Graduated Filter Adjustments in Adobe Camera Raw

One of the most useful non-destructive editing tools in Adobe Camera Raw (as part of the Photoshop package) is the Graduated Filter. It helps us cope with contrasty scenes where we often have to choose between not blowing out our highlights or plugging up our shadows. I used the Graduated Filter on this snapshot captured in Raw with a Canon S90 compact camera.

Carmel Beach with Grad Filters Carmel River State Beach, CA. I used the Graduated Filter tool in ACR to balance the blow out highlights in the sky and water with the properly exposed landscape foreground. Click on image for larger version.

Take the above image for example. What you see here is the finished product. But what I recorded originally with the Canon S90 is below. When I took the picture, I exposed for the ice plant foreground knowing that I was going to lose highlight detail in the overcast sky and water.

Knowing this, I shot in Raw and planned on using the Graduated Filter tool in ACR to recover those highlights in post production. I used two filters, pulling one down from the top and another (less intense) filter from the bottom up. My goal was to direct the viewer's eye to the beach, water, and ice plant in the lower 40 percent of the composition. If you want to see the difference, take a look at the original photo below.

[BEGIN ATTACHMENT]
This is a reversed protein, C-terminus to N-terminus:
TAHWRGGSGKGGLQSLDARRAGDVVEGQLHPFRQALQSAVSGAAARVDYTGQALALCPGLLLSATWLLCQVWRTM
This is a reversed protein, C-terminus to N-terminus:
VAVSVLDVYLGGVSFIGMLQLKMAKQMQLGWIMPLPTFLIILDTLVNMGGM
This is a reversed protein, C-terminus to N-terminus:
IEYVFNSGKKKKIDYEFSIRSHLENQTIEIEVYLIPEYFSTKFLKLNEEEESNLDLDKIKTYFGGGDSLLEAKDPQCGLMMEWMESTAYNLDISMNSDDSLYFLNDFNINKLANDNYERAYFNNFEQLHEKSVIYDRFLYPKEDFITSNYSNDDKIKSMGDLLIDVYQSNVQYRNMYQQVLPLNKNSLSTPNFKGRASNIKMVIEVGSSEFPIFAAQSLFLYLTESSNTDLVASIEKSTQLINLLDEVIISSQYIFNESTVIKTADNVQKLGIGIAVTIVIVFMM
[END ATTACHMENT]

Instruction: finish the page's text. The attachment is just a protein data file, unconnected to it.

Before Grad Filter Original image with blown out highlights.

There's quite a difference.

If you want to use this tool, open your image in ACR (I usually go CMD-R from Bridge), and click on the fourth tool from the right in the upper tool bar. Drag the mouse from top to bottom, and just like that, you have a graduated filter adjustment that you can fine tune. It makes a tremendous difference, even in snapshots such as this. And not only is it good to help recover tones, but you can actually use multiple filters to shape the image in a way that highlights exactly what you want.

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1 Comment

Wow, that's quite a difference! The extra power is slowly luring me into CS5, and some art stuff too… anyway, before I fully make the jump, is there anything similar in Aperture 3? I know of the recovery and Highlights / Shadows tools, but do you have any other good practices?

I'm amazed all that data was still even in the raw file! (One reason I always shoot raw, except my iPhone, but that HDR now! :))